Honduras

As Honduras economy shows hope, Mitch's legacy still lives on

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Written by Stephanie Kriner, Staff Writer, DisasterRelief.org
A temporary bridge built over Honduras' Choluteca River in the aftermath of Hurricane Mitch collapsed in early March, the second to give way in the past four months. The bridges were designed to accommodate traffic for just a few years, until more sturdy structures could be completed. But funding for the permanent bridges and at least 23 other structures remains uncertain and mired in red tape. Meanwhile, the fractured temporary spans demonstrate the shaky foundation on which the developing country's hurricane reconstruction effort is built.

Floodwaters from Hurricane Mitch swept away hundreds of bridges in Honduras. In another example of the slow recovery process, 11,000 people affected by Mitch once again have been forced to plea for emergency food aid. Since the hurricane's torrential rains wiped out their fields, more flooding and drought have left the indigenous people of the Mosquitia in eastern Honduras unable to harvest a crop, and the U.N. World Food Program is airlifting food to the region.

Hurricane Mitch ravaged Central America in November 1998, killing thousands of people and washing away fragile infrastructure in some of the poorest nations in the western hemisphere. In Honduras alone, the storm caused some $5 billion in damages. In the wake of devastating floods and mudslides, aid agencies and countries from around the globe pledged to donate millions of dollars to rebuild Honduras and help the country prepare for future disasters.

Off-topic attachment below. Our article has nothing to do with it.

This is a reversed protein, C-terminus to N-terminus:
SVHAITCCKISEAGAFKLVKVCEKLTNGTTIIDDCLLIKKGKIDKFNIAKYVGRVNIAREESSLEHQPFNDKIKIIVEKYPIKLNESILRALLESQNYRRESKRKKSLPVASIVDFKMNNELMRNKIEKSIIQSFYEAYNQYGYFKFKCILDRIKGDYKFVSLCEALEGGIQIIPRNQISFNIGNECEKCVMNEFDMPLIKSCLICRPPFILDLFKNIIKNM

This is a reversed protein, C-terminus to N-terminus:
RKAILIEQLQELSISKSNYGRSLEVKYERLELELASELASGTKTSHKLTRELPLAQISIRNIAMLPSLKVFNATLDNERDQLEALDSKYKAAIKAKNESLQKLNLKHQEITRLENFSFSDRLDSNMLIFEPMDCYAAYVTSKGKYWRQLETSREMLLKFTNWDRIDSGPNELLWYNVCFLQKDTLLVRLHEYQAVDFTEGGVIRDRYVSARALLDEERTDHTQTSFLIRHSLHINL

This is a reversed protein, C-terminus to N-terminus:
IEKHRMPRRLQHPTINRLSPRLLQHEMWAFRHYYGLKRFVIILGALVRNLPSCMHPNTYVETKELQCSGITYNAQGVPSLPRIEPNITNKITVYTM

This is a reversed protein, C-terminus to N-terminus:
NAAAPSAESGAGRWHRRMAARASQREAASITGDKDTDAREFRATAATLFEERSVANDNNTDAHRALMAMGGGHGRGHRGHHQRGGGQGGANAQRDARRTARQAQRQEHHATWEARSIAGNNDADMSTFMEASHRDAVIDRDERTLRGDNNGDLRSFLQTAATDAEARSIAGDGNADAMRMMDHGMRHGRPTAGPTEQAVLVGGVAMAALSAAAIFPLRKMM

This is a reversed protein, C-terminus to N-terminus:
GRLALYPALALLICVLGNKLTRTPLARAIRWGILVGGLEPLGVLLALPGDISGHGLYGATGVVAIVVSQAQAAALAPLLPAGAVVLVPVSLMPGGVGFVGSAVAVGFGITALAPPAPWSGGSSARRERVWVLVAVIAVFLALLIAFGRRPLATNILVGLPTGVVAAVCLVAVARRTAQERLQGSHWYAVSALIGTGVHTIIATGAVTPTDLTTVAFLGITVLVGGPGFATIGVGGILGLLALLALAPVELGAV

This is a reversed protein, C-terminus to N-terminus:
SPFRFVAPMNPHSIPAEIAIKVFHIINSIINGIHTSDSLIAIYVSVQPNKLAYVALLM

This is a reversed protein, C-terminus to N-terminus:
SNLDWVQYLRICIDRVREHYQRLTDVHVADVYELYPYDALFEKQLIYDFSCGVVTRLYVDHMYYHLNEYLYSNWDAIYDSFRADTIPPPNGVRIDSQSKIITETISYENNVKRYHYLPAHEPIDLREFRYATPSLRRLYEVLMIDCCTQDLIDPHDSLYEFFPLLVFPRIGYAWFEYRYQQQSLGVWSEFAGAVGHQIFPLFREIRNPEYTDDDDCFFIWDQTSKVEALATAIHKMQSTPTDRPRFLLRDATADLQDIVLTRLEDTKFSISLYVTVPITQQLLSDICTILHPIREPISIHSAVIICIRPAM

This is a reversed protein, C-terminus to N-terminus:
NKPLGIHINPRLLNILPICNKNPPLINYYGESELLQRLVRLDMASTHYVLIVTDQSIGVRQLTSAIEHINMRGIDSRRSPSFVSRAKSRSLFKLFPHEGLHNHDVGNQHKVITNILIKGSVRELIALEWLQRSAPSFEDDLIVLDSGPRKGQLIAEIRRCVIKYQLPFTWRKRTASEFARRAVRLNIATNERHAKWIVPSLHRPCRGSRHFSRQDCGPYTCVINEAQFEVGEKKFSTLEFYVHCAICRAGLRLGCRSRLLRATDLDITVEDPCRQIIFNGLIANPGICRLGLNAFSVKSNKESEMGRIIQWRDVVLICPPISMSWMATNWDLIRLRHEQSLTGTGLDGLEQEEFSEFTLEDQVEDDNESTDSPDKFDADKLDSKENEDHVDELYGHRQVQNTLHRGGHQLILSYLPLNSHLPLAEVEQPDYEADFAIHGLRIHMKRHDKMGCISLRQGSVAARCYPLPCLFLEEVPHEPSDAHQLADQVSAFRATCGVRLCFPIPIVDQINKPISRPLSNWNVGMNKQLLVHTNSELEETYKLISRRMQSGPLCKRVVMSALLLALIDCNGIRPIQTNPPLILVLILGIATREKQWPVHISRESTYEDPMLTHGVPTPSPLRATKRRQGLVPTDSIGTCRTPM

But sources say that the lack of existing infrastructure and political corruption have slowed the process to a crawl. "Government plans for irrigation canals and new roads leading away from bloated cities to centers that are less landslide-prone have been put on hold as donations have become tied up in red tape," according to a report by Jan McGirk, Latin American correspondent for the London-based Independent newspaper.

"The aid agencies are wise in the ways of corrupt politicians who delay implementing rescue programs and pocket the interest, and are keeping tighter control of the money," McGirk added. Corruption watchdog Transparency International listed Honduras as the most corrupt Latin American nation and ranked it 94th out of 99 countries tracked. Some 15 percent of the nation controls 80 percent of the wealth.

Starting from Scratch

Without basic infrastructure, aid agencies are starting from scratch in some areas, according to American Red Cross (ARC) workers in the country. For example, before even beginning to build new homes, relief workers must secure scarce and aggressively sought after land. They often must hire professionals to test for ground water availability and search for new land if it is not found. Once a plot is finally secured for a new community, the government, then, must build new roads that lead to the planned development.

Relief agencies are still struggling to build more new communities for the thousands left homeless by Hurricane Mitch.

Rebuilding long-term communities also takes time, according to Olga Bellido de Luna of ARC. "This is a poor country. In the United States, we only need to worry about paying our water bills. In Honduras, the people have to worry about fixing the system if it breaks," de Luna said. To ensure the new communities are self-reliant, the Red Cross is teaching residents how to maintain their water systems once the relief workers are gone.

Hurricane Mitch caused the most damage in Honduras. Slowly with the help outsiders, Honduras and the rest of Central America are recovering. Honduras expects sustained economic growth to cut poverty by 10 percent over the next six years with international loans and donations. Experts also expect revenue from the recovery of banana and coffee exports, which were wiped out by the flood. The economy will finally begin to turn around this year, with a 4 to 5 percent growth forecast for 2000. In 1999, Honduras experienced a 1.9 percent slowdown due to Hurricane Mitch.